19 April 2016

Page 16

OUR ANZACS

HMAS Goorangai – lost with all hands By Peter McCullough HMAS Goorangai was the first Royal Australian Navy ship lost in World War II, the first RAN surface ship lost in wartime, and the first RAN surface ship lost with all hands. What makes this tragedy of special interest is that it occurred inside Port Phillip. Origin THE Goorangai was built in Newcastle in 1919 for the New South Wales government, then sold in 1926 to Cam and Sons where it was refitted as a fishing trawler. At the outbreak of war the Goorangai was one of 35 privately-owned vessels requisitioned by the RAN as auxiliary minesweepers. Eight of these vessels had belonged to Cam and Sons and some of the fishermen had stayed with their vessels; in the case of the Goorangai, the RAN persuaded 16 of the fishermen crew to sign up including the skipper David McGregor, who was given the rank of commissioned warrant officer. HMAS Goorangai was 223 tons in displacement, had a single boiler, and a maritime fit of a 12 pounder gun, four depth charges, small arms, and Oropesa sweep gear. The collision Minesweeping routine in November, 1940 in Bass Strait required the ships to enter Port Phillip for resupply. After being anchored initially off Queenscliff on the hot afternoon of 20 November, 1940, at about 8pm. The

eventually stopped, put on all its upper deck lighting, signalled that a collision had occurred, and lowered two lifeboats to search for survivors. After an hour of unsuccessful searching the lifeboats were retrieved. The minesweeper had sunk in 15 metres of water and only the masts were visible. The Duntroon then returned to Williamstown to have her bow repaired. This was the first RAN vessel lost in World War II, the first RAN surface vessel to be lost in wartime, and the first RAN surface ship lost with all hands.

Above: HMAS Goorangai.

Goorangai began a short move to a more comfortable anchorage at Point Nepean near the Quarantine Station. On her way to Sydney carrying 65 passengers and both general and perishable cargo was the MV Duntroon. About 8.45pm she struck the Goorangai forward of the funnel on the port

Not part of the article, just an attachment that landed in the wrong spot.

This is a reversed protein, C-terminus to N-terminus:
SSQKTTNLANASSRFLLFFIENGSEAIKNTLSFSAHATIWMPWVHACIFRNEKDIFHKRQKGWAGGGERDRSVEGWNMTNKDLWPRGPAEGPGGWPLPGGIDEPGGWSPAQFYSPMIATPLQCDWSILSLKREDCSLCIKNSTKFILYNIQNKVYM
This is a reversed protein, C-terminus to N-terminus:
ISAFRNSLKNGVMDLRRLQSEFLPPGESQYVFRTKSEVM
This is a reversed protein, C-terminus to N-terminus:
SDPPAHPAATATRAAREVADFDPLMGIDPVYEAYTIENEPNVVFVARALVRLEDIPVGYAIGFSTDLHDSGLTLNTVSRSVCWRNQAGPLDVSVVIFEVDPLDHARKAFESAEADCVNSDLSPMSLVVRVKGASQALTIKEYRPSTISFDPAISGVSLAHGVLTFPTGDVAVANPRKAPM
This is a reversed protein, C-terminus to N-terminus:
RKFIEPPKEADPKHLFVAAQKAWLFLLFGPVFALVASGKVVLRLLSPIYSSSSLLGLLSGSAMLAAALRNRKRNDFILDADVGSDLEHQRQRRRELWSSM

side and cut her in two while she was crossing the South Channel. HMAS Goorangai sank in less than a minute resulting in the loss of her whole ship’s company of 24: three officers and 21 sailors. Eyewitnesses reported that the Duntroon displayed only dimmed war-

time navigation lighting while the Goorangai displayed bright harbour navigation lights. The captain of the Duntroon believed he was overtaking Goorangai but instead he was on a collision course as Goorangai was actually crossing Duntroon’s path. After the collision the Duntroon

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Mornington News 19 April 2016

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Navigation hazard Because the wreck of the Goorangai

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German activity in Bass Strait The German armed raider Pinguin and its auxiliary, Passat, laid six minefields in Australia between 28 October and 7 November, 1940. Passat minefields were laid east and west of Bass Strait. These minefields quickly claimed merchant ships Cambridge (British) at the eastern end of Bass Strait and the City of Rayville (American) at the western end on 7 and 9 November, respectively. Both ships lost one sailor while abandoning ship. The casualty on the City of Rayville was the first American sailor lost in World War II through hostilities. The Passat minefield of approximately 100 mines closed Bass Strait to merchant shipping but was cleared by auxiliary minesweepers, including HMAS Goorangai.

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